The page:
If you are fighting for a Diagnosis for your child, don't give up. I know that it's a long and difficult road. I personally had a lot of people ask me why I wanted a diagnosis, it is just a "label" after all. I cannot disagree more with that thought at all.
For us, a diagnoses meant everything. We needed to know what caused our son's Epilepsy and Global Developmental Delays so we could know how to best treat it. What we finally learned at Mayo explained the cause, which in turn can help us with his treatments. The information and "labels" that we got will help us help give him the best possible life by giving him the therapies that he needs the most.
Some of his new diagnoses include a Neuronal Migration Disorder (Cortical Dysplasia), issues with his hippocami twisting and Mesial Temporal Lobe Sclerosis. These issues explain nearly all of his other symptoms and diagnoses. There is no treatment or cure for his migration disorder and they types of seizures he suffers from do not have a surgical approach that can help them.
What we can do is keep doing what we are already doing: therapy and lots of it. Abram is currently in Speech, Occupational Therapy and Feeding Therapy. He "graduated" Physical therapy when he started walking but he will have to go back within the next couple of years so he can learn how to conquer things like going up and down stairs and jumping. He lost his words with his last round of serious neurological issues last spring and has yet to regain them but he is beginning to make more and more sounds and is finally able to point and use a pincher grasp at 3!
Abram's life is changing. It's not easy. It's a lot of work for him but he doesn't know it any other way. His fierce willingness to fight for mobility, to speak and to keep fighting to learn and re-learn how to do that blows any of my life's issues out of the water. This kid is incredible. He's my little fighter. My little badass. My little Abram Mayhem.
My little boy amazes me every single day. I love that when I look back at just a few weeks ago (let alone months ago), I can see all these incredible improvements. Many of which the "professionals" told us he may never be able to do. Abram has a serious knack for proving people wrong. We have Cannabis Oil to thank for much of it in addition to the hard work he puts in every single week at therapy with his Occupational, Feeding and Speech Therapists. We are lucky to have accumulated an amazing team of therapists and SCL/Respite providers who work with our family to give him the best life possible, as well. If you are reading this - Thank You.
When our Neurologist first told us about cannabidiol, it was in regards to how shocked he was at how well some of his other kids were doing. I remember him telling me specifically about one child who came in walking and talking when before they were unable to talk or willfully be examined. When I heard him say that cannabis helped a child gain the ability to talk on TOP of having the ability to gain control over his seizures - my heart got hopeful.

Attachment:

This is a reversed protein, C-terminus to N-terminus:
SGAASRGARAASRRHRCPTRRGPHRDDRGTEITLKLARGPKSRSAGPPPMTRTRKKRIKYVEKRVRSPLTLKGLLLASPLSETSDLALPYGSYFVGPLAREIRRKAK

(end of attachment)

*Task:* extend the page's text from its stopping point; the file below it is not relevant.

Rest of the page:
It took me months to decide on trying it, despite the numerous times that it was brought up. I was nervous. And scared. But if you know us or have read this Blog, you know how Abram has suffered. You know how many doctors have told us incorrect diagnoses including one Neurologist who told us he was "fine", an Orthopaedic Surgeon who told us he may never walk and a Pediatrician who missed absolutely everything about my son's health issues for the first 10 months of his life.
Before Cannabis Oil:
After Cannabis Oil:
He hasn't gained his words back (he had Mama, Papa and Cat before March), but he is making new sounds all the time and is working incredibly hard for his Speech Therapists. Seizures stole his words but they didn't steal his determination and his inane desire to prove everyone wrong and do all the things he sets his mind to.
It has officially been a year since Abram was officially diagnosed with Epilepsy. I had no idea what the next 365 days would bring us. But here we are! It only took five MRIs, five EEGs, four long hospital stays, four Neurologists, four Neurosurgeons, four world-reknown skull based surgeons, three Epileptologists, three VEEGs, three sleep medicine doctors, two Nephrologists, two Endocrinologists, two ENTs, two Genetic Counselors, two Pediatric Development Specialists, one Craniofacial Surgeon and one Ambulance Ride.
But today, I can say "My son is 127 days seizure free, today!" I realize that as he grows our need for stronger medicine will most likely rise - which is why I am fighting for changes in our laws.
If you live in Iowa and have been touched by our story, please write to our Legislators! I also encourage you to write to our US Congress by writing to your Senators and your Representatives! Help spread the positive message that Cannabis IS Medicine.
Hello! My name is Erin. I am Abram's mom, a tireless advocate for UBE2A Deficiency Syndrome and a fierce proponent for medical cannabis.